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CHICAGO -- I scream, you scream, we all scream for…frozen yogurt? In a surprising new twist, frozen yogurt has been freezing out ice cream in sales, according to new research from Mintel.
For the 2011-2013 period, frozen yogurt saw a whopping 74-percent sales increase, compared to the 3.9-percent increase seen in ice cream sales. The frozen yogurt sector grew from $279 million in 2011 to reach $486 million this year, while ice cream posted minimal sales growth from $5.7 billion in 2011 to $5.9 billion this year. However, ice cream still remains the most popular segment in the sector, with 89 percent of U.S. households consuming it.
“While ice cream remains the largest segment of the ice cream and frozen novelties market, sales dipped following the economic downturn. The expanding array of snack options, as well as a lack of product innovation, contributed to this performance," explained Beth Bloom, food and drink analyst at Mintel. "In contrast, the frozen yogurt segment has benefitted from a perfect storm of factors, including the growing popularity of yogurt among U.S consumers, the growing acceptance of frozen yogurt as a snack, and a perception of a higher health profile that coincides with increased attention placed on better-for-you products.”
Some of Mintel's other findings regarding ice cream and frozen novelty consumption include:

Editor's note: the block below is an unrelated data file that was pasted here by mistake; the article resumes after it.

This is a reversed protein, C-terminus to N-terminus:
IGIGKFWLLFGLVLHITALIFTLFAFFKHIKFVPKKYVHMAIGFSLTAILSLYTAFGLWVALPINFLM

- A majority of consumers, 73 percent, believe ice cream and frozen novelties can fit into a healthy lifestyle.
- Nearly half of consumers, 47 percent, agree that low-sugar/low-fat ice cream and frozen treats are as satisfying as regular varieties.
- More than half of consumers, 53 percent, say they try to limit their intake of ice cream because they are afraid they will eat too much of it.
- Twenty-one percent believe eating these items even once a week is excessive.
- More than half of all ice cream and frozen novelty consumers, 56 percent, enjoy their treat after a meal as a dessert.
- Younger Americans aged 18 to 24 are more likely to eat ice cream and frozen novelties whenever they want -- 57 percent compared to 44 percent of all age groups. They are also more likely to indulge in frozen treats as a snack in between meals -- 30 percent vs. 22 percent of all age groups.
- Consumers from single-person households are more likely than larger households to eat frozen treats whenever they want -- 52 percent vs. 44 percent. Mintel concludes that advertisements that depict people enjoying a frozen treat alone should resonate with a large percentage of consumers.
“Ice cream and frozen novelty products positioned as having an added value through the offer of functional benefits, as well as reduced guilt through their contribution to well-being, can stand apart from the competition on store shelves and garner more attention from consumers," Bloom added.